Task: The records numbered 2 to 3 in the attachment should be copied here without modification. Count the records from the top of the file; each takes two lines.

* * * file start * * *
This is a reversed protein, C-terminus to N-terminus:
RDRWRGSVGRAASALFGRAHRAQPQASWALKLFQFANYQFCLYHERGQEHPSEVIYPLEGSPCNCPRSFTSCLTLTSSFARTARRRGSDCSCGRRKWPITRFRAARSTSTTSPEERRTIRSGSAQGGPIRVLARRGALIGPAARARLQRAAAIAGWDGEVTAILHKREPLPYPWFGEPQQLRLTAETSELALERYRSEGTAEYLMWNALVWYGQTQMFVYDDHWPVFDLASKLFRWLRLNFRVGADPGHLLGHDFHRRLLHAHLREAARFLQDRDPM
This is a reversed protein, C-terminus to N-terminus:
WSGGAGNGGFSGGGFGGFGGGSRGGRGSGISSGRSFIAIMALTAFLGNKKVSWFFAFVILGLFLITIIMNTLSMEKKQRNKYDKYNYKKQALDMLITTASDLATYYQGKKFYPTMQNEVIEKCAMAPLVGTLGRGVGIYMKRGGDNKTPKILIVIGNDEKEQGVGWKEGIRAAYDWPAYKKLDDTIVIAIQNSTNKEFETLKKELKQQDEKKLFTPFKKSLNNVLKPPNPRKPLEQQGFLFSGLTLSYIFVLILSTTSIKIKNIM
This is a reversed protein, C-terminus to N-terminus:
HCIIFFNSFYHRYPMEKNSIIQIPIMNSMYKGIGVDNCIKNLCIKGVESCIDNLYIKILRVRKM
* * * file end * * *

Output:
This is a reversed protein, C-terminus to N-terminus:
WSGGAGNGGFSGGGFGGFGGGSRGGRGSGISSGRSFIAIMALTAFLGNKKVSWFFAFVILGLFLITIIMNTLSMEKKQRNKYDKYNYKKQALDMLITTASDLATYYQGKKFYPTMQNEVIEKCAMAPLVGTLGRGVGIYMKRGGDNKTPKILIVIGNDEKEQGVGWKEGIRAAYDWPAYKKLDDTIVIAIQNSTNKEFETLKKELKQQDEKKLFTPFKKSLNNVLKPPNPRKPLEQQGFLFSGLTLSYIFVLILSTTSIKIKNIM
This is a reversed protein, C-terminus to N-terminus:
HCIIFFNSFYHRYPMEKNSIIQIPIMNSMYKGIGVDNCIKNLCIKGVESCIDNLYIKILRVRKM